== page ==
- Uncontrolled diabetes – Uncontrolled blood sugar levels can cause fluctuations in hormone levels which can cause disruptions to a women’s menstrual cycle.
- PCOS – Women with PCOS may have many hormones out of balance which can cause irregular periods due to irregular ovulation or anovulation (not ovulating). You can see more in our PCOS signs and symptoms article.
- Eating disorders – Eating disorders such as anorexia and bulimia may mean a woman is not producing enough circulating hormones which may cause an irregular cycle or for periods to stop entirely.
- Hyperprolactinaemia – Women with an overproduction of the hormone prolactin which affects the production of oestrogen may have irregular periods.
- Endometriosis – Women with excessively painful periods or an irregular cycle may have endometriosis which is where the endometrial cells shed into areas of the abdomen, they should not be in. You can see a brief overview of endometriosis in our infertility diagnoses
- Medications – Some medication can give you irregular menstrual cycles such as antipsychotics or anti-epileptic.
- Premature ovarian insufficiency – Some ladies will lose the function of their ovaries earlier than expected which is known as premature ovarian insufficiency (early menopause). This will cause a lack of a menstrual cycle as their body ovulates irregularly and they have a lack of oestrogen. You can see more about this in our infertility diagnoses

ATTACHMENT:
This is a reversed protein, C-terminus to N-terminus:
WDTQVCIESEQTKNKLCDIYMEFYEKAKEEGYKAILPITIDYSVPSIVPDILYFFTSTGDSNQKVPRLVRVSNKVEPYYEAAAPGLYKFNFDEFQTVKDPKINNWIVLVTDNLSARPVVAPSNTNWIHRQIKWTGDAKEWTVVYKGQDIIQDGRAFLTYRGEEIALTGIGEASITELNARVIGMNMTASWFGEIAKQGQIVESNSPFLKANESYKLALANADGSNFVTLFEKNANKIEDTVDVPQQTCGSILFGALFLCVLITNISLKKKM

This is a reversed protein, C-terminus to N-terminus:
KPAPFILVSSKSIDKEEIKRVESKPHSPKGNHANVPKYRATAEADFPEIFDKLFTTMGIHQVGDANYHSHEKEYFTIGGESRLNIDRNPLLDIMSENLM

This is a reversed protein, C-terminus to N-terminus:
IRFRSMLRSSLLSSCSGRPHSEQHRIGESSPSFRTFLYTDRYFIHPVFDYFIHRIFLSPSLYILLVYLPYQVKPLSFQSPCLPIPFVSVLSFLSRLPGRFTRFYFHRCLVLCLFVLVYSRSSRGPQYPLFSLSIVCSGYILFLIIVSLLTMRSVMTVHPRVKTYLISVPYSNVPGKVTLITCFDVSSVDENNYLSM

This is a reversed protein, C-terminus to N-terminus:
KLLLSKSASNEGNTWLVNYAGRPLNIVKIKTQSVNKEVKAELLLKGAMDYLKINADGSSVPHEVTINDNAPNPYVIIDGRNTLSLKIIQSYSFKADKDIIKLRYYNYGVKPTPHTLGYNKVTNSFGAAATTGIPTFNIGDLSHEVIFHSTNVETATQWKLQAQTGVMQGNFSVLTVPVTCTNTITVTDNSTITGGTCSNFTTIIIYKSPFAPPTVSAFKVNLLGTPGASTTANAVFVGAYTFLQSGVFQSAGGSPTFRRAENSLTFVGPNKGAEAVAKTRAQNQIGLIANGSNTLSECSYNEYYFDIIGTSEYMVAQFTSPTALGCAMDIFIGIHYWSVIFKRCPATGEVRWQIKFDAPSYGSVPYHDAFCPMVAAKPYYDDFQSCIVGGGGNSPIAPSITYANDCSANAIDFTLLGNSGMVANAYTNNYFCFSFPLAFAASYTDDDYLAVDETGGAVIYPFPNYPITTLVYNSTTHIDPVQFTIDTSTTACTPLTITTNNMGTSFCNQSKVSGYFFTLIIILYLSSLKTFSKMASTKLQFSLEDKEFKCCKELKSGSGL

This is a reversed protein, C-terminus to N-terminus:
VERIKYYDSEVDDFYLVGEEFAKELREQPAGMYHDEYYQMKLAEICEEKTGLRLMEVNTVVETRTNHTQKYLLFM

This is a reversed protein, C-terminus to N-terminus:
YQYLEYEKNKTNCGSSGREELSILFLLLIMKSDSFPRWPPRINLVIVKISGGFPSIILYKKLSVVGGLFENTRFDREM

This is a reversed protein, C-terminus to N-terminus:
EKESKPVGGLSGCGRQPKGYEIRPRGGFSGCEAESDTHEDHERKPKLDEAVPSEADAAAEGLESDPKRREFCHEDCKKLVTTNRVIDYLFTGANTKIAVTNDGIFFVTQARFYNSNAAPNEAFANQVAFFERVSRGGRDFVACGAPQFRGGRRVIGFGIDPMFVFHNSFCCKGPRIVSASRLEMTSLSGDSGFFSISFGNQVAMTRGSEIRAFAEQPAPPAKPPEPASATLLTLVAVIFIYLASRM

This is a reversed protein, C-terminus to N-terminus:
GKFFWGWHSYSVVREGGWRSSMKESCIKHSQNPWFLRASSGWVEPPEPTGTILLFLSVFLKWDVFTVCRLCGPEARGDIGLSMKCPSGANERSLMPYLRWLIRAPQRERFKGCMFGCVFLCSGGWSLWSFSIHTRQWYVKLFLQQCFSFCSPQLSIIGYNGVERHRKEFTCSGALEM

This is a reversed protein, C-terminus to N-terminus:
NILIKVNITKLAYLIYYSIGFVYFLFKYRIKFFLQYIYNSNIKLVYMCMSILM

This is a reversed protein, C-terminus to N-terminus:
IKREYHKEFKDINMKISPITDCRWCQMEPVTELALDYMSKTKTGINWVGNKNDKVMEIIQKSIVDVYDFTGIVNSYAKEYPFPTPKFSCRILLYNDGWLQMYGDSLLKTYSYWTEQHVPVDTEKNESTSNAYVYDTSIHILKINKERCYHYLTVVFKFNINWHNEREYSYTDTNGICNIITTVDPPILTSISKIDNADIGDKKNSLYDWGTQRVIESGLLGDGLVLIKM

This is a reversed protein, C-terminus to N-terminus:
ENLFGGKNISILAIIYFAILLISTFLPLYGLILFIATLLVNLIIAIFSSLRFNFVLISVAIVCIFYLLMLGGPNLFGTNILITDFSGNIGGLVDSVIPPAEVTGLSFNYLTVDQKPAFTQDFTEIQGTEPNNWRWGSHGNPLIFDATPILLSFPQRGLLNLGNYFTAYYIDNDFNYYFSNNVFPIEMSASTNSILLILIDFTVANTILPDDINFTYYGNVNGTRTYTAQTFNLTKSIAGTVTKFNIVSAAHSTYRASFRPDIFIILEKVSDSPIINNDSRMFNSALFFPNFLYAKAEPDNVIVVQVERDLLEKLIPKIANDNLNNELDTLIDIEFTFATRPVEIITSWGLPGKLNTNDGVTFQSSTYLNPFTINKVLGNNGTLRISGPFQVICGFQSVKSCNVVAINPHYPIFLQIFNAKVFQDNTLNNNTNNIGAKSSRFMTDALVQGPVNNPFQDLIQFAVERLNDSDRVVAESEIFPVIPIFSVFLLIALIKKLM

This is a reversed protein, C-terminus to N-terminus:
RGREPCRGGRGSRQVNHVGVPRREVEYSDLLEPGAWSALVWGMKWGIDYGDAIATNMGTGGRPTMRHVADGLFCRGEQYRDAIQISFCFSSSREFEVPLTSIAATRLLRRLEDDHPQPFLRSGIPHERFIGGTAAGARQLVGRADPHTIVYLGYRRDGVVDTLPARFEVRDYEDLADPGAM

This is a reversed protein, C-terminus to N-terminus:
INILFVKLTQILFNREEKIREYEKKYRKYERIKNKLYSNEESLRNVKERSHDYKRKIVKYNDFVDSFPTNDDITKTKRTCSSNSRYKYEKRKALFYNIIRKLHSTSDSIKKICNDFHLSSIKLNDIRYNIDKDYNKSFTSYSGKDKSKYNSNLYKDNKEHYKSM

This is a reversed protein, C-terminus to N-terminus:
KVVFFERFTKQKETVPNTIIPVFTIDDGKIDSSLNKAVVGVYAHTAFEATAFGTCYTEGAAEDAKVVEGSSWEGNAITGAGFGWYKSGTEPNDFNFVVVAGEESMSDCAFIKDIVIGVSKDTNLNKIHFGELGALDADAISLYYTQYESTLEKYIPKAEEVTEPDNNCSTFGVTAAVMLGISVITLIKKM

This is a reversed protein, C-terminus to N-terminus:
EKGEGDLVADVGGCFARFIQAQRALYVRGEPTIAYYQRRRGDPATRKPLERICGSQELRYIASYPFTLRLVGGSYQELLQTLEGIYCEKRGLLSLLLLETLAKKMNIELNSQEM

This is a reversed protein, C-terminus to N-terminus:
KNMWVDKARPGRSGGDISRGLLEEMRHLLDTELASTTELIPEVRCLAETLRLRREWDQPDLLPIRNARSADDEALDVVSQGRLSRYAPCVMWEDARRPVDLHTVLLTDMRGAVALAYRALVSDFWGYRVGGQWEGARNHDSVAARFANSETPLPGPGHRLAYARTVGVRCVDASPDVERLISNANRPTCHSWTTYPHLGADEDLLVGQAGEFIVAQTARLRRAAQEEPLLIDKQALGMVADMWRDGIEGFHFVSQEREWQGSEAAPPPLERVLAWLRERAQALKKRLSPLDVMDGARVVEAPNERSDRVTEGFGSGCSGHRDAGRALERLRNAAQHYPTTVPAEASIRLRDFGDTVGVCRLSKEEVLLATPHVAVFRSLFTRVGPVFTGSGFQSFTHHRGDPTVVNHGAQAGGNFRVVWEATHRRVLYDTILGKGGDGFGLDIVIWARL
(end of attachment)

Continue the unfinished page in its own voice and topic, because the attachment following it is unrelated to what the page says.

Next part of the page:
This by no means is an exhaustive list and if you are concerned you have any of these or your periods are irregular, painful or heavy then you should seek medical advice.
Should you track your cycle
The quick answer for this is yes.
My belief is that by tracking your cycle and your symptoms you have a greater understanding of your body and therefore more able to see if something changes. In the context of TTC, it also helps you to pinpoint where you may be most fertile. Cycle tracking can also be used to help in fertility awareness method (FAM) to avoid pregnancy. I first started cycle tracking as a way to predict and be prepared for my period as my cycles varied in length by about 10 days and honestly, we all know what a pain being caught unawares is (halfway up a mountain in Wales anyone?) By understanding when I had ovulated, I could predict my period within a day or two. This is because your luteal phase tends to only change in length by a day either side.
Let me give you an example – my cycles ranged in length from 24 to 34 days. After beginning to track my cycle and trying to detect ovulation I realised that my luteal phase was usually 11 days long (+/- 1 day which is normal). This meant that in general, I tended to ovulate between days 13 and 23. This obviously would significantly change when my most fertile period was but also meant once I had detected ovulation I could just add on 11 days and know when good old aunt flo would make an appearance.